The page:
The Writer’s Guide to Casting Metal

While blacksmithing may be the most well-known method of shaping metal, casting is a craft just as ancient. Casting can also produce intricate shapes that a blacksmith cannot match. Casting is commonly represented in fiction, especially in the “gearing up” scenes, although many of those scenes are inaccurate.

As always, magic is the exception to the rule. Because magic.


As I mentioned in my Writer’s Deep Dive: Metalworkers, the oldest cast piece is a copper frog from 3200 BC, that was found in Mesopotamia. [1] However, it is believed that the origins of metal casting are rooted in Southern Asia, specifically China, India, and Pakistan. [2] Most of these early pieces were tools, weapons, and religious statues.

Cast iron casting. Image source.

Ancient people commonly added lead when casting copper because it made the molten copper more fluid, allowing them to cast more intricate designs. An example is the dancing girl statue from Mohenjo-daro. [3]

India was the first to use casting to mass produce coins, starting with silver but switching to copper alloy. They stacked multiple coin template molds in a clay cylinder and poured molten metal down the center. This method produced one hundred coins at once. [3]

The dancing girl status from Mohenjo-daro. Image source.

Types of Casting

Lost Wax Casting – This method is used to create a replica. A mold is made from the original and from the mold, a wax or paraffin cast is made. The wax is covered in a fireproof material such as clay, then heated upside down so that the wax runs out or is “lost.” Then the remaining clay mold is filled with molten metal. The original object can either be a carved wax model or a finished piece, such as a metal statue.

This method of casting is one of the most ancient. The oldest examples of lost wax casting are gold artifacts that were found in Bulgaria. [4] A record was found on a clay tablet in Sparta, Babylon that specified how much wax was needed to cast a key. [5] This technique was adopted early in the Middle East and West Africa. China and Western Europe adopted the method much later. [3]

The steps of lost wax casting. Image source.

Mold Casting – Also known as molding, this process involves pouring molten metal into a rigid mold. Early molds were made of stone or ceramic. Articulated molds had multiple pieces that assembled to form a complete mold. [6] One method, known as piece-molding, used different molds to create separate pieces that were joined. Larger pieces such as statues were cast in pieces rather than the whole being cast at once.

Writer’s Tip: It has become common to see mold casting used to create swords in many fantasy movies and TV shows. However, mold casting is not a suitable method for creating a sword. Forging and tempering produce much better blades. Casting can produce good quality spearheads.

Sand Casting – A form of mold casting, this method uses an impression made in sand as the mold rather than a carved stone or molded ceramic mold. The sand is commonly mixed with clay to help it hold its shape. Molds made of sand are cheap, but they wear out faster than a stone or ceramic mold and also cannot produce the fine detail that other methods can.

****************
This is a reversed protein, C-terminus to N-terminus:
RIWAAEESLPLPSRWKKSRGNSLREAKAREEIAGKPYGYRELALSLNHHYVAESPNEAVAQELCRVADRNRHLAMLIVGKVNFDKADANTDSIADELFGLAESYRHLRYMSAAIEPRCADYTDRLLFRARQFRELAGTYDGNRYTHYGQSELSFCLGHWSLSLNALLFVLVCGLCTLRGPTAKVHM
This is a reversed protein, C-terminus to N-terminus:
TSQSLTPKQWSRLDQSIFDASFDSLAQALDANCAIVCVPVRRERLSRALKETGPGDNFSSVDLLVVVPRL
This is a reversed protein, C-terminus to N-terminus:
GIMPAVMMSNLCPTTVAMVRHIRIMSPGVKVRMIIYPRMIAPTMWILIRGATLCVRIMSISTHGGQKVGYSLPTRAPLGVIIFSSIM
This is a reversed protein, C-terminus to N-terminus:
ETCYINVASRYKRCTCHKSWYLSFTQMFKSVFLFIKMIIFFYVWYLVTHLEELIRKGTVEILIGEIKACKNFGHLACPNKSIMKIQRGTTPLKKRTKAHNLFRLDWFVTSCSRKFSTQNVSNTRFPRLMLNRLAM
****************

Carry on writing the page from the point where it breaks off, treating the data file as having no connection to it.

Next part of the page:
Plaster Casting – This method is like sand casting but uses plaster instead of sand for the molding material. It can only be used with non-ferrous materials. The metal cools more slowly with this method than with sand casting, allowing time for the metal to fill thin cross-sections, creating more complex and detailed parts. [7]

Other Methods – There are more modern methods of casting that I have not covered. I choose to highlight those used during the ancient and medieval periods. Other methods include die casting, centrifugal casting, investment casting, rapid casting, and squeeze casting.


Once the raw castings are released from the mold, they must be finished. The primary work is removing the unwanted extra metal, which includes the access port through which the metal was poured. This process is known as fettling and is often time-consuming. [8] After that, the piece is smoothed with filing or grinding and assembled, if it has multiple parts.

I hope this was helpful. Let me know if you have questions or suggestions by using the Contact Me form on my website or by writing a comment. I post every Friday and would be grateful if you would share my content.

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Let’s get writing!

Copyright © 2022 Rebecca Shedd. All rights reserved.

[1] Ravi, B. (2005), Metal Casting: Computer-Aided Design and Analysis (1st ed.), PHI, ISBN 81-203-2726-8
[2] Davey, Christopher J. (2009). J. Mei; Th. Rehren (eds.). The early history of lost-wax casting. Metallurgy and Civilisation: Eurasia and Beyond. London. pp. 147–154.
[3] Craddock, Paul T (October 8, 2014). “The Metal Casting Traditions of South Asia: Continuity and Innovation”. Indian Journal of History of Science. 50 (1): 55–82.
[4] Leusch, Verena; Armbruster, Barbara; Pernicka, Ernst; Slavčev, Vladimir (2015-02-01). "On the Invention of Gold Metallurgy: The Gold Objects from the Varna I Cemetery (Bulgaria)—Technological Consequence and Inventive Creativity". Cambridge Archaeological Journal. 25 (1): 353–376. doi:10.1017/S0959774314001140. ISSN 0959-7743. S2CID 163291835.
[5] Hunt, L. B. (1980). The Long History of Lost Wax Casting, Gold Bulletin. p. 66-79.
[6] “Articulated mold assembly and method of use thereof”. 14 March 2013. Retrieved 19 March 2018.
[7] Degarmo, E. Paul; Black, J T.; Kohser, Ronald A. (2003), Materials and Processes in Manufacturing (9th ed.), Wiley, ISBN 0-471-65653-4
[8] T F Waters (11 September 2002). Fundamentals of Manufacturing For Engineers. CRC Press. pp. 17–. ISBN 978-0-203-50018-7.

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